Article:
This is one in a series of posts on the Nikon Z7. You should be able to find all the posts about that camera in the Category List on the right sidebar, below the Articles widget. There’s a drop-down menu there that you can use to get to all the posts in this series; just look for “Nikon Z6/7”.
This is the first time I’ve used the Nikon 180-400 mm f/4 zoom (the one with the built-in 1.4x teleconverter). I never made friends with the 200-400/4, and sold mine quite a while ago. It wasn’t all that sharp, it vignetted like crazy at (I think; it’s been a while) the long end, and it didn’t bowl me over with its focusing speed. The new lens is supposed to be better at all those things.
When I get a new lens, I put it through a screening test to make sure I have a good copy. You can read about that test here. Although not intended as such, the test also gives a reasonable indication of the lenses overall performance.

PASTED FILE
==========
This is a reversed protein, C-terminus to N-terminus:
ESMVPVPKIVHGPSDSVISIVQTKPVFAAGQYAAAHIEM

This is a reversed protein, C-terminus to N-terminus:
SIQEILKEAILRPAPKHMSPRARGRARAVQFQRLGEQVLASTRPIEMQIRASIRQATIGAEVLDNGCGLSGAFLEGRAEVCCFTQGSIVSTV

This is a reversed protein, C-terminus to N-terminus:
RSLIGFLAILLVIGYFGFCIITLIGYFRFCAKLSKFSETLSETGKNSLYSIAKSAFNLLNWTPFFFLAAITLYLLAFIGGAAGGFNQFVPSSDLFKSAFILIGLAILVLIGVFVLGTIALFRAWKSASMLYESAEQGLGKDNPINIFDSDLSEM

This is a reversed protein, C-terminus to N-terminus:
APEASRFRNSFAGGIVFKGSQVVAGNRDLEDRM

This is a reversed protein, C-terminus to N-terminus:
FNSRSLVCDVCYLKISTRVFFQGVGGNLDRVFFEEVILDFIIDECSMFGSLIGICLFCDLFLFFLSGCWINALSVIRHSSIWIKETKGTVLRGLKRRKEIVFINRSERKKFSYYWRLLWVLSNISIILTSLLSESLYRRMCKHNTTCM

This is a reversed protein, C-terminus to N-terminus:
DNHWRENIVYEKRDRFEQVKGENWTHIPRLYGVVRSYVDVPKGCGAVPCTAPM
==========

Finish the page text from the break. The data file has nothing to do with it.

I set up the Z7 about 30 meters away from the Siemens Star, seen here uncropped at 280mm focal length. The lens was wide open, as was the case for all the images in this post. I made all the exposures at ISO 64 and 1/2000 seconds, with EFCS on.
Here are the center, corner, and edge crops at 150%. First, at 180 mm:
Gosh, this is a sharp lens. It’s sharp even by the standards of prime telephotos. There’s a moderate amount onf light falloff in the corners, but they are razor-sharp. I see no evidence of astigmatism.
There’s a bit of loss in resolution in the top-center in the sagittal direction. Nothing to worry about, though.
At 560mm (with the 1.4 x teleconverter switched in):
As expected, the TC costs a bit of sharpness. But the result is still very sharp. The right-center crop is not as sharp as its opposite number. Again, nothing to worry about.
This looks like a great lens!